Is the beginning of the end for paper coffee cups? Starbucks to offer returnable reusable cups

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It is one of the perennial problems of the 21st century – how do you ensure that you don’t constantly end up drinking coffee from paper cups? The virtuous have their own cups which are ferried around between coffee shops, but there are still many times when they are not to hand. To be realistic too there is always going to be a section of the population that won’t ever adopt them.

The coffee shops are very aware of this and one of them, Starbucks, is trying to do something about it. 

It has started a limited trial in Seattle of a “Borrow a Cup” program. Each time a person orders a drink they will be given the option to receive their beverage in a reusable cup.

The cups can be returned to contactless kiosks at one of five participating Seattle stores. The cups have a $1 refundable deposit. When a customer has finished their drink they scan the cup at a drive-thru or lobby kiosk and then drop it into an opening. Then they scan their Starbucks App to receive a $1 credit to their Starbucks Rewards account, in addition to 10 Bonus Stars.

The scheme is being run in collaboration with a Seattle startup called Ridwell that picks up hard-to-dispose-of household items for reuse or responsible recycling. It will pick up the cups and ensure that they are professionally cleaned and sanitised and back in circulation within 48 hours.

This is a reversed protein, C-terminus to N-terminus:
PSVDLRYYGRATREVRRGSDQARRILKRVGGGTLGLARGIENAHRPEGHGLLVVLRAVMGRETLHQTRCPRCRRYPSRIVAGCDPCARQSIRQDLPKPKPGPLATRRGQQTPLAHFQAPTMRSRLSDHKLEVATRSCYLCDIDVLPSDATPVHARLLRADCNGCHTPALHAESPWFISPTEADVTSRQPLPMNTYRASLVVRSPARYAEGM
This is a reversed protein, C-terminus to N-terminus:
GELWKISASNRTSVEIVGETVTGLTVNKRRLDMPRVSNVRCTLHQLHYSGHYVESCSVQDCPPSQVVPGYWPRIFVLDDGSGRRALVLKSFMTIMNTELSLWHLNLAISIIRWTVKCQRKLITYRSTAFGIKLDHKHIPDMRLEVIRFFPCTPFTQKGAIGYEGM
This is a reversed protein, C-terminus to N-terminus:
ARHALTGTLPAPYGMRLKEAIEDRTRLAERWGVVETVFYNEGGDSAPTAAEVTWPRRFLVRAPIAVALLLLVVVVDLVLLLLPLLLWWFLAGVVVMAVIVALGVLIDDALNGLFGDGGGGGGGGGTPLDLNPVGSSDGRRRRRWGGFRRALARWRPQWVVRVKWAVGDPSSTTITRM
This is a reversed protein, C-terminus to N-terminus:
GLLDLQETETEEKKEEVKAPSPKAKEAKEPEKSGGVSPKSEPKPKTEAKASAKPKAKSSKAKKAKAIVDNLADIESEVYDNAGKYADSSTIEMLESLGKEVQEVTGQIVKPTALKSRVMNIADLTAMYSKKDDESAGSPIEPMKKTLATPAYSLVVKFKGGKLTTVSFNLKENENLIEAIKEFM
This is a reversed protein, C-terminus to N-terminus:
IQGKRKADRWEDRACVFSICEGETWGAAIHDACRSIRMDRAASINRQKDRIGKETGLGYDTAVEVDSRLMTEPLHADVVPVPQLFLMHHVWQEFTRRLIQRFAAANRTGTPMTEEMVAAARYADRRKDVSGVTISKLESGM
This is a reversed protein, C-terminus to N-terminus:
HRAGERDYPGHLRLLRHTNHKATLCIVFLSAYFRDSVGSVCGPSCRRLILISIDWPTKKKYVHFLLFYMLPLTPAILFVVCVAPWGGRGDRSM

Starbucks reckons that each borrowed cup will replace up to 30 disposable cups. It is committed to reducing single-use cup waste as part of a larger goal to reduce waste by 50% by 2030.

The trial will run until May, and if successful could be rolled out on a much wider level. If it is adopted it will solve a real bugbear that the company has. It makes a lot of positive noises about the circular economy, yet at the same time runs through millions of paper cups each year.

“We understand the interdependency of human and planetary Health, and we believe it is our responsibility to reduce single-use cup waste. We will lead the transition to a circular economy,” Michael Kobori, Starbucks chief sustainability officer, said in a blog post.




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